Many atheists argue that the Bible is evil because it forces a woman who has been raped to marry her rapist. Too many Christians also accept this lie, which is based on a mistranslation of Deuteronomy 22:25-29. In truth, the old Hebrew law dictates that rapists are to be put to death, and the victim is not to be harmed.
Here is the passage (Deut. 22:28-29) in the New King James Version:
If a man finds a young woman who is a virgin, who is not betrothed, and he seizes her and lies with her, and they are found out, then the man who lay with her shall give to the young woman’s father fifty shekels of silver, and she shall be his wife because he has humbled her; he shall not be permitted to divorce her all his days.
The meaning becomes even more clear when this passage is contrasted with the one directly before it (Deut. 22:25-27).
But if a man finds a betrothed young woman in the countryside, and the man forces her and lies with her, then only the man who lay with her shall die. But you shall do nothing to the young woman; there is in the young woman no sin deserving of death, for just as when a man rises against his neighbor and kills him, even so is this matter. For he found her in the countryside, and the betrothed young woman cried out, but there was no one to save her.
In context, it is clear that this second scenario is rape. The woman cried out, and this man’s crime is considered similar to “when a man rises against his neighbor and kills him.” Yes, the Bible actually compares rape and murder, and clearly gives the punishment of death to a rapist.
The problem is, not every Bible translation explains it this way. Both the Revised Standard Version (RSV) and the English Standard Version (ESV) translate verses 25 and 28 identically: “seizes her and lies with her.” The New International Version (NIV) even translates the phrase in verse 28 as “if a man… rapes her …”
There are reasons beyond context to prove that the RSV, ESV, and NIV translate this passage wrongly, and that the Bible is emphatically not forcing a woman to marry her rapist.
The verb in verse 25 is chazaq, which means “to prevail upon” or “to strengthen.” It carries the connotations of forcibly taking something. It is also used to mean “to seize a bear and kill it” (I Samuel 17:35, 2 Samuel 2:16, Zechariah 14:13), and is used to describe how the famine in Genesis “waxed sore” and “prevailed” in the land of Egypt (Genesis 41:56, Genesis 47:20) after it came following Joseph’s prophecy. It is also the word used when God “hardens” Pharaoh’s heart in Exodus. In verse 25, it indicates a man taking a woman and “forcing her.” Given contextual clues, it means rape.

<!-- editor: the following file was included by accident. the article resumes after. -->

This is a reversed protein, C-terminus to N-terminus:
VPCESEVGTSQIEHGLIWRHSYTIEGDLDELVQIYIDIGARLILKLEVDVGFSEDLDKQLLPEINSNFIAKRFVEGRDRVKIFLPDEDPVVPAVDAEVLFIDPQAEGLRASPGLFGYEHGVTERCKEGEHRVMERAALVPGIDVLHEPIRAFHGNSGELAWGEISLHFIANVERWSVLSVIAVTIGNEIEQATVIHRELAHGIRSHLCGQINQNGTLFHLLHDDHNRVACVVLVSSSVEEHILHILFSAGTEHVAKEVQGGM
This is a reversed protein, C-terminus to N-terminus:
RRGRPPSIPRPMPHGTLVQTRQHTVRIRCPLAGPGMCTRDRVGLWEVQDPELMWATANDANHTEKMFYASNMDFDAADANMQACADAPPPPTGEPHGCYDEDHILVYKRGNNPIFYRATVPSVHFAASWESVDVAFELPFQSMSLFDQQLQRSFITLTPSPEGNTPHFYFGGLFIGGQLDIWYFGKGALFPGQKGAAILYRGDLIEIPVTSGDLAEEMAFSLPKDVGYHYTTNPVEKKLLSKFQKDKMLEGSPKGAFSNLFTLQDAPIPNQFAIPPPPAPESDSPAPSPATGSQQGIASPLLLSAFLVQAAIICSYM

Verse 28 uses an entirely different word, however. That word is taphas, which means “to catch” or “to wield.” It is used to describe kings “taking hold” of other kings and cities in battle (Deut. 20:19, Joshua 8:8, 2 Kings 14:13, 2 Kings 16:9). It is also used in Psalms 10:2, “The wicked in his pride doth persecute the poor: let them be taken in the devices that they have imagined.” While chazaq means to take by force or strength, taphas means to take by skill, through planning and artifice. In context, Deuteronomy 22:28-29 is describing a man wooing or seducing an unbetrothed virgin, something very different from rape.
In the passage involving marriage (as opposed to the one involving death), the man is not raping the woman (sorry, NIV, you’re totally off the mark here), but seducing her. She does not cry out or resist, and as PJ Media’s own Jeff Sanders put it, “certainly seems to be a passion-of-the-moment love chase.” What does God say about such a playboy? He must pay a fine and marry the girl he bedded. It is also important that the man cannot divorce the woman (a general right men were entitled to under Jewish law).
Now, Christians are not bound by the Old Law — Jesus’ death and resurrection freed them from the bounds of Mosaic Law. But this law, even while it is outdated, seems remarkably sensible, especially for the times. If a man rapes a woman, he should be put to death. If a man seduces a woman, he should marry her. It seems rather traditional and archaic, but the basic moral message is not as irrational as many atheists argue.
By the way, there is a place where women are pressured to marry their rapists, and it’s the Middle East and North Africa.